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Emory Women Writers Resource Project Collections:
Emory Women Writers Resource Project

The Gentlewoman's Companion: or, A Guide to the Female Sex, an electronic edition

by Hannah Woolley [Woolley, Hannah, fl. 1670]

date: 1675
source publisher: Printed by A. Maxwell for Edward Thomas
collection: Early Modern through the 18th Century

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A Letter from one Lady to another, condemning Artificial-beauty.

Madam,

YOU are so absolute in the endowments of your mind and perfections of body, that I cannot but honour you; having formerly experienced your love to me particularly, and the greatness of your Wit to all; I hope you will excuse this rudeness if I desire your opinion concerning borrowed beauty from art; and whether it may be lawfully used by such as profess Religion and a good Conscience? I must confess my own judgment is much unsetled; nevertheless, I have been informed by many learned and godly men, that it is a great sin, and undoubtedly inconsistent with a Christian, and a good Conscience. I do find that washing and painting is condemned in holy Writ, as the practise | | 238 of loose licentious and lascivious Women; who with the deforming of their Souls, and polluting their Consciences, do use the Art for embellishing their Counternances. The new Testament affirms we cannot make one hair of our head white or black; and if we have neither the complexion of our hairs, then much less the complexion of our Cheeks and Faces. It argueth besides, ingratitude to the Almighty, when we are not content with what He hath made; and the higheest presumption in thinking or daring to mend it. St. Paul, and St. Peter prescribed desly, shamefastness and sobriety, and not with gorgeous apparel, or with braided Hair, God or Pearls; and if these things were forbidden, how much more is washing or painting the Face, which is suitable (some think( to none but light vanity of their conversation. So that this Artificial beauty may appear to be divinely forbidden as an enemy to Truth, which needeth none but its own native complexion; and is so far from being beholding to Art for any addition to enliven her colour, or to put a blush upon it, that she converteth even Deformities and Decays into advantages and Perfections. Besides, that this adding of colour and complexion proceeds from Pride, is without controversie; and should it not reflect on wantonness, yet it doth on arrogance to borrow, and then challenge that beauty to be ours, which is not but by an adventitious wealth. Moreover, this self- conceit is an enemy to humility | | 239 and grace, and would degrees over-top al virtue. And now grant it were neither scandalously sinful, nor absolutely unlawful, yet the offence it giveth to the true and strict Professors of Piety is a sufficient argument, that it ought not to be practised. Although many things may be permitted in themselves, yet they become evil and are to be forborn, when others are offended at them. Neither is this all; for the very name of a painted face is enought to destroy the reputation of her that useth it, and exposeth her to all manner of reproaches. We are taught to follow things of a good report, that we may not only be good but that in all things we may preserve the reputation of a good name. If the light of Scriptures were not so clear & full against all artificial beauty, yet the light of Nature doth seem to discover an uncomeliness therein. There is none but may conclude, if God threatens to punish strange apparel, he will not spare to punish strange faces.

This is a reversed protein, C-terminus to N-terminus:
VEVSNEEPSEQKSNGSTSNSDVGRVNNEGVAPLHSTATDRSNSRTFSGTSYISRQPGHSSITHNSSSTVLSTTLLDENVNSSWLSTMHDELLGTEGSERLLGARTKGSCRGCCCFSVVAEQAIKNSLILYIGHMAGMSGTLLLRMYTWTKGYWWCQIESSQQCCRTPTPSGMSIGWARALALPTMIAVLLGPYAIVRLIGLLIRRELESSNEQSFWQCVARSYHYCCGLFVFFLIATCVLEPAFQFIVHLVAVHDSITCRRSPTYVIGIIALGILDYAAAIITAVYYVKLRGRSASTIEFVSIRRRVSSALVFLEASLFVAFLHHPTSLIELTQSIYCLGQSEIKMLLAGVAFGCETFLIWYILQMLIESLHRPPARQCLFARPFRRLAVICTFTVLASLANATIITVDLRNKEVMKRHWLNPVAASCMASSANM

Madam, pardon the tediousness of my letter, which I have extended almost to the length of a Treatise; I was the more large, because I would be the more fully satisfied in your answer, which in a labouring-expectation I attend; if your Ladiship will deign me this favour, you will infinitely oblige her, who is

Madam, Your most humble and affectionate Servant